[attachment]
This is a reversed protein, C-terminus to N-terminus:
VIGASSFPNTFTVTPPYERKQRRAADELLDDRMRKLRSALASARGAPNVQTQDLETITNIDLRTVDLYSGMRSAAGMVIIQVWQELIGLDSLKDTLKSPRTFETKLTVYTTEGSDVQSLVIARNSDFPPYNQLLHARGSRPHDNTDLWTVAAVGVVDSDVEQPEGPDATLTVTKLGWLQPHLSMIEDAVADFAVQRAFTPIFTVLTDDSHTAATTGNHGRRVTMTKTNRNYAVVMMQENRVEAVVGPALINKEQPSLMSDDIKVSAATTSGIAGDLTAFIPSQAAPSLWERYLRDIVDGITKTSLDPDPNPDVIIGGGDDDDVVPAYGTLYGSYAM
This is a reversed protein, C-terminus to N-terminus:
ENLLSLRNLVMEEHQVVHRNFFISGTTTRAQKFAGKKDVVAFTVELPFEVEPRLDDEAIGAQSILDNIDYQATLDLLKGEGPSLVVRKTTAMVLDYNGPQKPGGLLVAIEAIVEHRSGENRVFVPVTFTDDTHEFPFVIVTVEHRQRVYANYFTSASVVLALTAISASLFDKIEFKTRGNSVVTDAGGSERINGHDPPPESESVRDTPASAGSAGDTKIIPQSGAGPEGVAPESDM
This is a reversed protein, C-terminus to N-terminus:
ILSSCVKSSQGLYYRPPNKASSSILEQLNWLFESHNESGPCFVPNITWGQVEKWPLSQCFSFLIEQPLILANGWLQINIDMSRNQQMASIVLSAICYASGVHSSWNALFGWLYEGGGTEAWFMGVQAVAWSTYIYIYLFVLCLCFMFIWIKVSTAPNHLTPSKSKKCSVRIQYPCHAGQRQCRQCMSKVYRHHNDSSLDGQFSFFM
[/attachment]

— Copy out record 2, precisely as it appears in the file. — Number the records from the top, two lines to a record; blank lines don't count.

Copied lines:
This is a reversed protein, C-terminus to N-terminus:
ENLLSLRNLVMEEHQVVHRNFFISGTTTRAQKFAGKKDVVAFTVELPFEVEPRLDDEAIGAQSILDNIDYQATLDLLKGEGPSLVVRKTTAMVLDYNGPQKPGGLLVAIEAIVEHRSGENRVFVPVTFTDDTHEFPFVIVTVEHRQRVYANYFTSASVVLALTAISASLFDKIEFKTRGNSVVTDAGGSERINGHDPPPESESVRDTPASAGSAGDTKIIPQSGAGPEGVAPESDM